THE Federal Government has again rejected a proposal by the Nigeria Governors Forum to increase fuel price.
The development is coming barely three months after the Federal Government turned down the recommendation by the forum for an increase in the price of petrol to between N380 and N408.5 per litre and removing subsidy.
The advice by the governors was based on the report of its committee chaired by the Kaduna State Governor, Mallam Nasir El-Rufai, seeking the full deregulation of the oil sector.
While presenting the report of his committee to the NGF, El-Rufai explained that the current subsidy regime was unsustainable because smugglers and illegal markets in neighbouring African countries were the beneficiaries.
But in a statement, the Minister of State for Petroleum Resources, Chief Timipre Sylva, confirmed that the current petrol price of between N162 and N165 per litre would stay.
Sylva said the current price would be retained until the ongoing negotiations with the organised labour were concluded.
He said, “Once again, it has become necessary to assure Nigerians that despite the huge burden of under-recovery, the Federal Government is not in a hurry to increase the price of Premium Motor Spirit (petrol) to reflect current market realities.
“The current price of petrol will be retained in the month of June until the ongoing engagement with organised labour is concluded. This clarification becomes necessary in the light of recent reports regarding the resolution of the Nigeria Governors’ Forum to increase the pump price of petrol.”
Sylva also asked oil marketers not to engage in any activity that could jeopardise the seamless supply and distribution system of the commodity.
Despite the Federal Government’s initial stance, oil marketers under the aegis of Petroleum Products Retail Outlets Owners Association of Nigeria, on Friday, demanded an immediate end to fuel subsidy in line with the state governors’ recommendation of May.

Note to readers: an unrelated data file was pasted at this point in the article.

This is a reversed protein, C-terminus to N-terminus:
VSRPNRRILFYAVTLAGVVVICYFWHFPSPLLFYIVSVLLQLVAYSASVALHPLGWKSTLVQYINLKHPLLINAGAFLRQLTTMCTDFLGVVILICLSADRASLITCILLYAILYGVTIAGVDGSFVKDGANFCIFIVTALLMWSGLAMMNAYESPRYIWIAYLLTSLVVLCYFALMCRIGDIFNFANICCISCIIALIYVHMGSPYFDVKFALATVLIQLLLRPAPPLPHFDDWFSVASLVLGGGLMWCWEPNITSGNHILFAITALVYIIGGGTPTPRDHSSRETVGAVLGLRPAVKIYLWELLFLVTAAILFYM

The President of PETROAN, Dr Billy Gillis-Harry, insisted that oil marketers’ position that fuel subsidy should be stopped remained.
“When it (fuel subsidy) is stopped, the prices of petroleum products will be determined by market forces and this will create competition and lead to an increase in product availability,” he said.
Gillis-Harry asked the Federal Government to listen to the governors’ call, especially now that the country was grappling with funding challenges.
But the Federal Government reiterated its stance of May, stating that no decision on the adjustment of petrol price would be reached until the ongoing negotiations with the organised labour were concluded.
The Special Assistant on Media to the Minister of State for Petroleum Resources, Garba-Deen Muhammad, stated that he would re-echo the position of his boss, Sylva, who had earlier stated the position of the Federal Government on the matter.
Muhammad said people were free to make analyses and recommendations but stressed that the government’s position on petrol price had not changed.
He said, “The truth is that the key component for us to make the decision is basically for us to have a consensus with labour. So regardless of what the governors or anybody else is saying, labour is the key partner in this project.
“The negotiations with labour officials are ongoing. A decision will not be reached until the negotiations are over. So anybody can say what they want. The fact is that the labour represents the Nigerian people and the government is working with the Nigerian people. So it is a cardinal objective that the labour is carried along.”
Asked when the negotiations would possibly be concluded, Muhammad stated that the deadline was not completely dependent on the Federal Government.